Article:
The BPO Asphalt software from Volz Consulting GmbH optimises road construction logistics and boosts productivity, it is claimed.
The first UK company to adopt it is Tarmac Contracting, which trialled it to resurface a 6.5km stretch of the M62 near Leeds for Highways England earlier this year. It is now using it across the business.
Tarmac says that the software allows it to plan highways schemes and inner-city projects in detail before starting on site. GPS data is used to highlight the full project area including site entrances and exits for delivery vehicles. The software uses inputted surface area values to produce fully optimised planning documents and work schedules for people, plant and resources, enabling waiting times and delays to be minimised to maintain efficient project delivery.
Based on the site’s parameters and project requirements, the software automatically calculates the time needed for mixing and loading asphalt at the plant and the number of wagons required for transportation, as well as the density of material and the maximum volume of asphalt that can be laid per shift.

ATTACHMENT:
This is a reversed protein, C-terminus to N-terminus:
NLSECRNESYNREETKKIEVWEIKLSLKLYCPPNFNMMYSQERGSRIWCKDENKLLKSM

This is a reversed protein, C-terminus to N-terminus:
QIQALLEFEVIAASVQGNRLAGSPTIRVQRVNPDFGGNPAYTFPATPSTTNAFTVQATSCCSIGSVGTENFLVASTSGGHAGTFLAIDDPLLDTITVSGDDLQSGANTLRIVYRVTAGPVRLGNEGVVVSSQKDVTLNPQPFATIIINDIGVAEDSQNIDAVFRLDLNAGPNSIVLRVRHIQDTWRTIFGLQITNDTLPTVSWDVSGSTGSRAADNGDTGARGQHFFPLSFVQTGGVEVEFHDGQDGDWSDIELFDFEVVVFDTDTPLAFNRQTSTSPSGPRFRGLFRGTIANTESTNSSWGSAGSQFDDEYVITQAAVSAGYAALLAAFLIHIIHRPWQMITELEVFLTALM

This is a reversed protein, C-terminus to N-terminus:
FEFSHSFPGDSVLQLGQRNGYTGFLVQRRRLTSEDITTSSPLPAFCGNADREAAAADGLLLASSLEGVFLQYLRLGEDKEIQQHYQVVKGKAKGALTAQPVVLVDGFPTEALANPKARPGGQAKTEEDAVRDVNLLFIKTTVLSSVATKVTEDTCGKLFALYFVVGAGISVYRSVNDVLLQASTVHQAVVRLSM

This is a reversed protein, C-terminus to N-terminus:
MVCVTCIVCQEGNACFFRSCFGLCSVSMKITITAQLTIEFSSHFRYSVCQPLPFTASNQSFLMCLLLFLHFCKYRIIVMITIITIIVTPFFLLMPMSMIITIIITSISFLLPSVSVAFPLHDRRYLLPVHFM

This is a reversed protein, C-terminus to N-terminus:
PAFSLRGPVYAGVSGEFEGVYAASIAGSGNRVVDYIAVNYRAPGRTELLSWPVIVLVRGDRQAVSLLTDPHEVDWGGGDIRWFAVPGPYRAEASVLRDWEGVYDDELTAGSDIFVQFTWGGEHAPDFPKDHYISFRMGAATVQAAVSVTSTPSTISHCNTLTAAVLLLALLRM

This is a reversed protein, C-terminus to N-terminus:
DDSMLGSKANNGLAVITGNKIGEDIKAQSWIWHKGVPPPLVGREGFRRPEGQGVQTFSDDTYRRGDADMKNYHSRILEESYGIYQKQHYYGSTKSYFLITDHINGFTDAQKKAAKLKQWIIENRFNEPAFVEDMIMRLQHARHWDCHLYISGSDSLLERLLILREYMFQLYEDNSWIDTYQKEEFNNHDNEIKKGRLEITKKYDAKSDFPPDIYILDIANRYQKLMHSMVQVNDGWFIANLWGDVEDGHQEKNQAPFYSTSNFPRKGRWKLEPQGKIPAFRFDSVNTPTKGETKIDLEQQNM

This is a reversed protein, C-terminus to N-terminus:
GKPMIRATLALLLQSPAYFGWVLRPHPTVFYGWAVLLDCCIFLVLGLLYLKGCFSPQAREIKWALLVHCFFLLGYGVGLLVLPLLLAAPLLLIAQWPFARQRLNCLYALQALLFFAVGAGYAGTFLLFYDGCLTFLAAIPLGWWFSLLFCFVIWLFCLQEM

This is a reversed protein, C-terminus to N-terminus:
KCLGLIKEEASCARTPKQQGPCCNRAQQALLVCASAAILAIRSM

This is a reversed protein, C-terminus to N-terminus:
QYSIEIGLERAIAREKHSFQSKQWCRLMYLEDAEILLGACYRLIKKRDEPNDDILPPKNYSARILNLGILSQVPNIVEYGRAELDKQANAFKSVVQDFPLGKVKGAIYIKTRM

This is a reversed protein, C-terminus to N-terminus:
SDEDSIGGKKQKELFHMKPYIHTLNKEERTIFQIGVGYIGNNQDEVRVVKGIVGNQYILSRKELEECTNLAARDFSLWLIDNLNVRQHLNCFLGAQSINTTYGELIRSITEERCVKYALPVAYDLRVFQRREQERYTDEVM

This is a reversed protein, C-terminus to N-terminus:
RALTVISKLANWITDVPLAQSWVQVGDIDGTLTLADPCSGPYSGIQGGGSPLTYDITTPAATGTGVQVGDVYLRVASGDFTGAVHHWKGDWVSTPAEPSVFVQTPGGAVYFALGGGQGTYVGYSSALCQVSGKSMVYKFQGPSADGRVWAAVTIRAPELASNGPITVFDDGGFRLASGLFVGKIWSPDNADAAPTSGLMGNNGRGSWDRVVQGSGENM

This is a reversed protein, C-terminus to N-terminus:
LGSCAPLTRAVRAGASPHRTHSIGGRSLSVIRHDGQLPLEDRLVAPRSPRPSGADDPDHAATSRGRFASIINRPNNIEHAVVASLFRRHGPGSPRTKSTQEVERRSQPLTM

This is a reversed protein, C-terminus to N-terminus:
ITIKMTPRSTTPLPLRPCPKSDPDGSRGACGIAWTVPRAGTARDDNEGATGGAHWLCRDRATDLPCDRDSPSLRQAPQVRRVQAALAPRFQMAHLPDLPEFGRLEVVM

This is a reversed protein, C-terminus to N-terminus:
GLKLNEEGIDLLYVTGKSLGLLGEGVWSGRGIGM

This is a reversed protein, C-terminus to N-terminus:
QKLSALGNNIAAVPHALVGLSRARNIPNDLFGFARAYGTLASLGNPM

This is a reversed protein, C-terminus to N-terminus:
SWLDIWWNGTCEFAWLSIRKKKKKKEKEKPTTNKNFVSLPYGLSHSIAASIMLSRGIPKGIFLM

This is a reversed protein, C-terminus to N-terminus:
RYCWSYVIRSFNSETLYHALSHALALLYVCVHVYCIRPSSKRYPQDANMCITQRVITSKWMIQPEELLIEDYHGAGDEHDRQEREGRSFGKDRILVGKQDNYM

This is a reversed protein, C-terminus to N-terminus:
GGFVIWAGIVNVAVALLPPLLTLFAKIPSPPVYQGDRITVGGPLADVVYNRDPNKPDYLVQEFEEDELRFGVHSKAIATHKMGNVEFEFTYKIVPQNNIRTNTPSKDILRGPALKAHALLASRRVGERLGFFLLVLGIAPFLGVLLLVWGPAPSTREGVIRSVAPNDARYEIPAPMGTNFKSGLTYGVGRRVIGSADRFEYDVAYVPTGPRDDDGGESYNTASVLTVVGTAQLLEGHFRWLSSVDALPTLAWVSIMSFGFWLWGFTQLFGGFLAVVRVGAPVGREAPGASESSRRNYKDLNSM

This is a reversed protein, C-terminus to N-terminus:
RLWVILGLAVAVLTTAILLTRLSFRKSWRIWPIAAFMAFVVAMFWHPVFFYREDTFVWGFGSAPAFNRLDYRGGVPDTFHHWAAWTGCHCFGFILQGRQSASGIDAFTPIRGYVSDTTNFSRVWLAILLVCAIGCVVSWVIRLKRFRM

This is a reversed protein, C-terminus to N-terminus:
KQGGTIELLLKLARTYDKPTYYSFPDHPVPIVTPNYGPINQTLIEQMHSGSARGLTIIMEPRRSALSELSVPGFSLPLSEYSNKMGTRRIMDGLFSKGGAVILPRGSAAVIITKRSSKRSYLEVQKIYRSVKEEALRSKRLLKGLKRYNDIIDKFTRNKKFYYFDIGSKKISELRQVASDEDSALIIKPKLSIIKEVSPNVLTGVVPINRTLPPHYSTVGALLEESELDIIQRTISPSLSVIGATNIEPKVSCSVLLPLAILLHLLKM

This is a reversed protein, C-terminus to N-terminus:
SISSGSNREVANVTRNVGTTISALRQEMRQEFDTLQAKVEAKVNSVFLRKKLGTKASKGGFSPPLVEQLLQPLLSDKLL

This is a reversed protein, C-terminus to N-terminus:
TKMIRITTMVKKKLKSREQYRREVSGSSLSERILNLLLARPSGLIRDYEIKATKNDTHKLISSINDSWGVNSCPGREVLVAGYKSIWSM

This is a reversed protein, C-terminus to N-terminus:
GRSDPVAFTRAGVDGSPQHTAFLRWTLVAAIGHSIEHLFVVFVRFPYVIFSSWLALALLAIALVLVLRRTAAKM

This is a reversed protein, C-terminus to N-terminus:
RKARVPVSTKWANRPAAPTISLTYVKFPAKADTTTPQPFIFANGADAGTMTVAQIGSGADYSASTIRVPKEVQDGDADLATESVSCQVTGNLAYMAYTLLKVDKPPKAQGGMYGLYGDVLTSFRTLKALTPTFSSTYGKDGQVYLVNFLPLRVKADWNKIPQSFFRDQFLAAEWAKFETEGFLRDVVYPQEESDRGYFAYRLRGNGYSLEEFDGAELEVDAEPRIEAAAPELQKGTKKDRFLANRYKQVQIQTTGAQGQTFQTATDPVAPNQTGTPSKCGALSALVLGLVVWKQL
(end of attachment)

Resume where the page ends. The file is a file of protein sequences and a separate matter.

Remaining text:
Tarmac Contracting managing director Paul Fleetham said: “Rolling out this innovative software across our contracting business allows our experienced teams to create highly detailed project schedules and further enhance our strategic planning of material supply, resources and plant.
“It’s vital that we continue to adopt and develop technological innovations on major highways projects to drive efficiencies and identify techniques that can help us save time, step change productivity and embrace lean best practice.”
Teams on the ground are also able to access information in real-time through a mobile app, allowing them to track deliveries, monitor data relating to the quality of the pavement installation and assess the project’s progress minute-by-minute.
The real time data also allows decisions to be made immediately on site with the transparency across all parties, from asphalt production, to haulage and paving teams. This reduces the risk of over run of time that would adversely affect the programme schedule, thereby minimising disruption to the public, Tarmac says.